Singing Fish Heads at the Chaoyang Wet Markets

Today, is my first culture shock in China. In a big way.


There are fish everywhere – all for sale at Chaoyang Wet Market.

With so many sizes, shapes, species, and smells, I’m going into sensory overdrive.

Then, dead in front, I spot three large fish heads, all standing upright on a wooden cutting bench.

While openly staring, I feel my American expat friend, Gina, lean up to me, “Keep looking and just wait a second,” she says, smirking.

A split second later, one of the cut fish heads opens its mouth as wide as it can, letting out an almighty gasp.

Adding to the surrealism, the other two heads on either side follow suit and now all three are opening and closing their big gobs, one after the other.

It’s as if they are singing.

Today, is my first culture shock in China. In a big way.

The Wet Markets: Seafood Shangri-la

Everyone talks about the ‘Wet Markets’ of Zhuhai as a great spot for fresh seafood, spices, fruits and vegetables, and ‘open-air’ meat cuts.

Heading to the markets this morning, with my expat expert friends, Gina and Caro in tow, I’ve no idea what I’ll find.

Located about 15 minutes drive from Huafa New Town, in the Xiangzhou District, the markets are inside a huge building divided into three levels.

Voilà! The entrance to the seafood abyss
Voilà! The entrance to the seafood abyss

At the ground floor, is fresh seafood galore, at the second; dried produce, fruits, vegetables and meats, and on the third floor, your standard dirt-cheap clothing stores.

So what’s it like?

The wet markets are interesting, to say the least. And not your passive-aggressive ‘opening-a-Christmas-gift “Oh, that’s interesting” variety either.


The markets hold many things I’ve never seen in the ocean before, let alone on display to consider for my dinner plate.

At the stalls, numbers are shouted between sellers and buyers, while live prawns leap from their holding pools and onto the floor (only to be scooped up seconds later and returned to the shallow water).

There are some sizable fish here, too, so much so that fishmongers bring out the heavy-duty knives and hammers, to slice through the cut.

Nearly all of the crabs here are live, either tied with reeds or seen scrambling out of bamboo baskets.

A crab shell cracked open to show the freshness.

My friends tell me, given the market’s central, convenient location, the seafood is not as inexpensive as you’d expect. Though, the market does hold some difficult to find items like salmon fillets and Geoduck.

Warning: Some people may find the next section of this post distressing as it contains images that some may find disturbing.

Culture Shock at the Seafood Stalls

Let me preface this by saying, I am not a vegetarian. Seafood is far from my favourite type of food but I do occasionally enjoy a snapper or prawns.

As I mentioned in my introduction, the ‘singing’ fish heads, was enough to turn me a little pale.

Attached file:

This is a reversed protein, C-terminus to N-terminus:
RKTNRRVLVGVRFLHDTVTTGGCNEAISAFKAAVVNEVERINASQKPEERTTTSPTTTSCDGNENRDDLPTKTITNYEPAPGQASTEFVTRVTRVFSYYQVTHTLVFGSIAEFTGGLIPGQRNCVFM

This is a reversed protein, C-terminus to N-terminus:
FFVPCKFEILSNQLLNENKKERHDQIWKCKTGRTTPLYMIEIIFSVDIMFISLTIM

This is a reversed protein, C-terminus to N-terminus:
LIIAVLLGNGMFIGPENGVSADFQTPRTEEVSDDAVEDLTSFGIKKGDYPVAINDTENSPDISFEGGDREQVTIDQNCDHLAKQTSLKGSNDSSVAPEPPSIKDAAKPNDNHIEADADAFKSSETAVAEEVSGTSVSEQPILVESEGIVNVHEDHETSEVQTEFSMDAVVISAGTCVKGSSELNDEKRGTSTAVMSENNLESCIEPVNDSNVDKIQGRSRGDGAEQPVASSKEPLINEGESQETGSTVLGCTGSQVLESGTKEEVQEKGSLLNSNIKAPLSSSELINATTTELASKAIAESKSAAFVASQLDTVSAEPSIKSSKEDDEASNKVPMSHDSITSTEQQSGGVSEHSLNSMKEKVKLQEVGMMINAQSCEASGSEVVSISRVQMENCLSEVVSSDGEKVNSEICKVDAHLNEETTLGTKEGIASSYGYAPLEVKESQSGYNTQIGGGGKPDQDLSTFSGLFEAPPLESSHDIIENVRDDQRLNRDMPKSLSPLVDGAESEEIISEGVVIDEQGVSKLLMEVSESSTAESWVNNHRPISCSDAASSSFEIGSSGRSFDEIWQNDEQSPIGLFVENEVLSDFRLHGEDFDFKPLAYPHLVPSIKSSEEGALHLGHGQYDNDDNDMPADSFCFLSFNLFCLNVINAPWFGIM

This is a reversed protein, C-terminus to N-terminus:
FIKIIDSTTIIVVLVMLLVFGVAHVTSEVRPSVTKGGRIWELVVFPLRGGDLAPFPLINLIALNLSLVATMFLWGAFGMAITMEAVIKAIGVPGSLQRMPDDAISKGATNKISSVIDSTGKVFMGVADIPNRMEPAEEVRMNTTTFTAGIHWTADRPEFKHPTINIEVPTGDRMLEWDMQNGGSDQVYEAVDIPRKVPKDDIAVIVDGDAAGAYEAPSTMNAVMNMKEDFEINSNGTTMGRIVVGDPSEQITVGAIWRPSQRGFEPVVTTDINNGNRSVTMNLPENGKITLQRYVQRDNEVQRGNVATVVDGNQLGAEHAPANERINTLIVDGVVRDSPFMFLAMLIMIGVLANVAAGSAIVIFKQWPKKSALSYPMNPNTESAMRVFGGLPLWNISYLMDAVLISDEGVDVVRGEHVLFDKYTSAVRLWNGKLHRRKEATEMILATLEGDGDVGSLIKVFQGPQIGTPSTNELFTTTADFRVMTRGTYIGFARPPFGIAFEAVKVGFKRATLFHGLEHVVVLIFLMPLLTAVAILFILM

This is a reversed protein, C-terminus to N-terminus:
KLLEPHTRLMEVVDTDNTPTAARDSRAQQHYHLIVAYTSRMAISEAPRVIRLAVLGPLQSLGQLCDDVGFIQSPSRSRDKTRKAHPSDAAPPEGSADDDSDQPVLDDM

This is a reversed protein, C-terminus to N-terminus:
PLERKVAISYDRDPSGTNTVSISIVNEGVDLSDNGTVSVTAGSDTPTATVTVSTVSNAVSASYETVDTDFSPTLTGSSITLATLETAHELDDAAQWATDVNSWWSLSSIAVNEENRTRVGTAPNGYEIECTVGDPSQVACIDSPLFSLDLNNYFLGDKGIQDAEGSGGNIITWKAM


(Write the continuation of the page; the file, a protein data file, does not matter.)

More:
Moving further into the market and through the aisles, I began realizing I may be in a little deep: seeing a dismembered crocodile, sting rays, sharks, and some magnificent rainbow fish and parrot fish, tied alive and left on display.

I’m no expert, but the large fish on the right may be a blue Bumphead Parrotfish, an endangered species.


Growing up in Australia, and just previously living in France, this was very different for me. Speaking openly, it disturbed me.

It did so because I am not used to seeing these things dead or near death. Rather, I am more used to paying tourist dollars to go and spot them in the wild and take photos.

Cultural Sensitivity vs Personal Ethics

My reaction made me question my ethics against, what I thought was my rather robust level, of cultural sensitivity and understanding.

I’m surprised by my disapproval. And then surprised further, that I’m not being culturally open to others’ ideas and ways of life. And so the circle of confusion continues.

Ethics Away from Home

“Context is important when deciding what is right and what is wrong” – T. Donaldson, ‘Ethics, Away From Home’.

I am sure as my journey continues, I will explore this idea of ‘Ethics, Away From Home’ in much further detail. But for now, I agree with Author Thomas Donaldson that “Context is important when deciding what is right and what is wrong.”

Our values are often a reflection of the environment and norms we grew up with.

Why does my Italian neighbour (in Oz) have no problem cutting up a sheep? Because a farm boy sees an animal differently than a city boy.

From what I can tell, the pet culture in China is not as established here as in other countries. So for the most part, animals are seen as a food source, and nothing more.

I’m interested to hear the views of other people, or expats, on the issue of cultural understanding vs personal ethics, so please feel free to leave your ideas in comments section below.


3 Comments Add yours

  1. Paul B says:

    The singing fish heads was a shocker for me too. I didn’t know what to do so just did a bit of a nervous laugh and filmed it on my phone. But the worst I saw was in a fish market in Hong Kong where I saw a fish being filleted alive. Nothing deserves that treatment, but alas it drew attention and ultimately sales. How much more fresh can you get I suppose?


    1. WhoMovedMyDumpling says:

      Wow, what an experience… as fresh as possible does seem to be the aim. Store-bought frozen fillets are just fine with me for now!


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